What are the differences between unmanaged, smart, and managed network switches?

An unmanaged switch maintains its database but is inaccessible via any interface (e.g. web, CLI, SNMP, etc.). It is simply present on the network to route frames to appropriate ports. Unmanaged switches are also incapable of handling any type of advanced Layer 2 features, including VLANs.

A managed switch has a full set of OSI Layer 2 features used for managing the wired traffic on a network. It is addressable via an IP address and can generally be accessed via both a web interface (e.g. http or https) and a CLI (e.g. telnet or SSH). Managed switches are capable of supporting a long list of industry- standard OSI Layer 2 features, including but not limited to the following:

  • VLANs
  • Viewable dynamic MAC address table (i.e. the switch port database)
  • Link Aggregation with Link Aggregation Control Protocol (LACP)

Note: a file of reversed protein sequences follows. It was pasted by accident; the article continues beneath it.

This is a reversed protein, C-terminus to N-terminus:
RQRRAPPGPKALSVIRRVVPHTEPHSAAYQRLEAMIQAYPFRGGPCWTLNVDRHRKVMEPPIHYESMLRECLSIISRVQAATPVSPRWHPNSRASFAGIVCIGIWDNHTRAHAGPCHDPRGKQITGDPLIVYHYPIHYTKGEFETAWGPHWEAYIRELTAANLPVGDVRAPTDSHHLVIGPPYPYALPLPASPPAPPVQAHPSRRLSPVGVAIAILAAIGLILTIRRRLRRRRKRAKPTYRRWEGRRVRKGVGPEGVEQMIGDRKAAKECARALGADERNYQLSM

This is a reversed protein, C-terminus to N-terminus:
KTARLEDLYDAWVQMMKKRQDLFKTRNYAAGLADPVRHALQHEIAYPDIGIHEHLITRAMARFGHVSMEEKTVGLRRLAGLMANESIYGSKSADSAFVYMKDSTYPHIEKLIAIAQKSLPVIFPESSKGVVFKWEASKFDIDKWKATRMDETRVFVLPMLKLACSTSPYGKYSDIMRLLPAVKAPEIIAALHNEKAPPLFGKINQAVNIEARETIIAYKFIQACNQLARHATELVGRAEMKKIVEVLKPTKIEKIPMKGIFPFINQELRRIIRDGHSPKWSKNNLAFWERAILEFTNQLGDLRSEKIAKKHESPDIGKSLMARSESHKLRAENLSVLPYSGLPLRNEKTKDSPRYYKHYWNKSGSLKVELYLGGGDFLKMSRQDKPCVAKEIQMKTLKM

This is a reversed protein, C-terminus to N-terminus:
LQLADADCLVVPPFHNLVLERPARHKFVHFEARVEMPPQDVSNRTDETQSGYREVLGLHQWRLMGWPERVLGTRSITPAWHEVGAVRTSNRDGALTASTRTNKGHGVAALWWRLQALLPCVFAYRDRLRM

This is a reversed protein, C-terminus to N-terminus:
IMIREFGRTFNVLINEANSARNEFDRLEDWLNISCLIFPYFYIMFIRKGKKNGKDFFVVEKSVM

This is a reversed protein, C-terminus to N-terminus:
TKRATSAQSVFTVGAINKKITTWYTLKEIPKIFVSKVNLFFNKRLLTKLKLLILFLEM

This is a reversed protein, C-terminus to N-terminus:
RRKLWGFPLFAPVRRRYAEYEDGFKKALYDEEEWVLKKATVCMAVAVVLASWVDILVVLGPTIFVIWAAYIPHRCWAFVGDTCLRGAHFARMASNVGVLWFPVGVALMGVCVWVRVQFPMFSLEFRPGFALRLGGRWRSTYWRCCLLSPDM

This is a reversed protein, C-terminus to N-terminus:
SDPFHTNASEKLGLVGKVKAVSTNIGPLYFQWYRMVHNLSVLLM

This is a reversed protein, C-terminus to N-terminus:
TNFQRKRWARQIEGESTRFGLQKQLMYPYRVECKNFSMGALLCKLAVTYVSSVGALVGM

• Spanning Tree Protocol (STP)
  • Access Control Lists (ACLs)
  • SNMP
  • Logging (local and remote)
  • Port mirroring
  • Cable and other diagnostics

A smart switch is a limited managed switch, which is typically less expensive than a managed switch but also typically only supports a subset of features found on a managed switch. Smart switches will typically only have a web interface and support a limited set of VLANs.  However, unlike managed switches, there is no industry standard for the term “smart switch”, and what constitutes a “smart switch” can vary widely both between vendors and between different switch models from the same vendor.

It is best practice to use managed switches on the LAN side of a network. This ensures that the full set of OSI Layer 2 features are available, and to facilitate troubleshooting by enabling network devices can be monitored and managed remotely.  Unmanaged switches should generally be avoided.

Every model of network switch currently manufactured and sold by EnGenius is a full managed switch with all of the industry-standard OSI Layer 2 features available.